New Hampshire parents can sign up children 12-15 for vaccines Thursday

Monitor staff
Published: 5/12/2021 3:59:31 PM

Ashley Dunn, the mother of an eleven year old boy and seven year old girl in the Lakes Region, had been anxiously waiting for her children to qualify for the COVID-19 vaccine.

Dunn enrolled her kids for virtual classes in July when the plans for the school year were still murky. Since then, they have worked through their curriculum at home largely on their own which has “had its challenges,” she said.

The FDA’s announcement earlier this week that children 12 to 15 can now receive the Pfizer COVID-19 vaccine is the first indication that her family – and others like hers – will soon be able to return to normalcy.

In New Hampshire, parents will be able to register their children Thursday on the state vaccine website VINI. 

“Our teams have been preparing to expand eligibility to individuals between the ages of 12 and 15 years old for weeks now and are ready to hit the ground running tomorrow,” Governor Chris Sununu said in a statement Wednesday. “The vaccine is safe, it is effective, and it remains a vital tool in our efforts against COVID-19. We encourage all families to consider vaccinating their children, and to have those one-on-one conversations with their doctors should they have any questions.”

Kids older than 12 will be able to get their COVID-19 vaccine at state-run sites, select pharmacies, and potentially at their schools. The state’s 13 regional public health networks will work with school districts interested in holding vaccine clinics for their students.

Anyone under 18 needs parental consent to get the shot – either a verbal consent at the appointment, a written consent form that can be filled out in advance or an electronic form that can be signed while booking the appointment online.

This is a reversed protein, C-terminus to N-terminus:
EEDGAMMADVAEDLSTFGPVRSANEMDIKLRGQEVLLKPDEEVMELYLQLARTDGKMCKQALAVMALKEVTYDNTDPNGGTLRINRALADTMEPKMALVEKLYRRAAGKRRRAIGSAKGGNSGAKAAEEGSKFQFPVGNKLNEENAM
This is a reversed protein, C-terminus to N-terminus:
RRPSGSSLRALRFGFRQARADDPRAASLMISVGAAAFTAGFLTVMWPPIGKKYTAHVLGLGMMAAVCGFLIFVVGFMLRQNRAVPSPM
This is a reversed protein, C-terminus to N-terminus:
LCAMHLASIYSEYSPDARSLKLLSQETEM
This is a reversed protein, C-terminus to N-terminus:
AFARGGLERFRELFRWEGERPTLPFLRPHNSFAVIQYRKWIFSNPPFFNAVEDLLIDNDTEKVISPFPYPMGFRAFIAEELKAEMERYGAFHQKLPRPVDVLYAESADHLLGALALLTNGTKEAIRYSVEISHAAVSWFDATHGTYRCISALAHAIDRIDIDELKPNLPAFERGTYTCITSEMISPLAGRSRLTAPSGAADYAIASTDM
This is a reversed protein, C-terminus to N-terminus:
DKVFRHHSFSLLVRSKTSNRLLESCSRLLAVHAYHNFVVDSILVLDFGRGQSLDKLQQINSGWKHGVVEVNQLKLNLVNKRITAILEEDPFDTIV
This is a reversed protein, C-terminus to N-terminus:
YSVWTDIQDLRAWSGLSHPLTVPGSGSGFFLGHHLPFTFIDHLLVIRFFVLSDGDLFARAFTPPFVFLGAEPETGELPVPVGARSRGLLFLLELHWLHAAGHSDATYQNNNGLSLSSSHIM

The Pfizer clinical trial, which enrolled 2,260 adolescents, broke participants into two groups – one that received the vaccine and one which received a placebo shot. None of the teenagers in the vaccine group contracted COVID-19 while 18 participants in the placebo group developed the virus.

Dunn said she plans to sign up her son for the vaccine as soon as he turns twelve in mid-July and her daughter as soon as the vaccine is approved for younger age groups. She said the vaccine will give her peace of mind while they visit their grandparents for the first time in 18 months and when they return to in-person public school in the fall.

Still, not all parents are as eager as Dunn to get their kids vaccinated. According to a recent survey from the Kaiser Family Foundation, less than 30% of parents said they would get their child vaccinated as soon as they were eligible.

Dunn had her own reservations early in the vaccine approval process but the more she researched, the more she felt the shots were a safe way to protect her kids from COVID-19.

“Yes, I definitely had a lot of hesitation because it didn’t  seem like this entire process was managed very well,” she said. “With more time and seeing that mRNA technology has been in the process for a while, you know, I really don’t have any hesitations.”

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